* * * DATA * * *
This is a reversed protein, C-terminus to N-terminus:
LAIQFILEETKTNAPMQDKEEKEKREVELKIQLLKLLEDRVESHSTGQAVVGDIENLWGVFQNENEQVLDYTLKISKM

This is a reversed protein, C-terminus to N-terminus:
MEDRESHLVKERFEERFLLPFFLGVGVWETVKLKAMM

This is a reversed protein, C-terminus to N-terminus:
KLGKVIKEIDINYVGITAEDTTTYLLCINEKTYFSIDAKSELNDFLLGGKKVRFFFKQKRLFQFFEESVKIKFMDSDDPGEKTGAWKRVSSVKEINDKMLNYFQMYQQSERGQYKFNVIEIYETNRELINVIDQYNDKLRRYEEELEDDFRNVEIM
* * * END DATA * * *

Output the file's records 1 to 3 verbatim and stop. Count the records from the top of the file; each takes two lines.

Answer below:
This is a reversed protein, C-terminus to N-terminus:
LAIQFILEETKTNAPMQDKEEKEKREVELKIQLLKLLEDRVESHSTGQAVVGDIENLWGVFQNENEQVLDYTLKISKM

This is a reversed protein, C-terminus to N-terminus:
MEDRESHLVKERFEERFLLPFFLGVGVWETVKLKAMM

This is a reversed protein, C-terminus to N-terminus:
KLGKVIKEIDINYVGITAEDTTTYLLCINEKTYFSIDAKSELNDFLLGGKKVRFFFKQKRLFQFFEESVKIKFMDSDDPGEKTGAWKRVSSVKEINDKMLNYFQMYQQSERGQYKFNVIEIYETNRELINVIDQYNDKLRRYEEELEDDFRNVEIM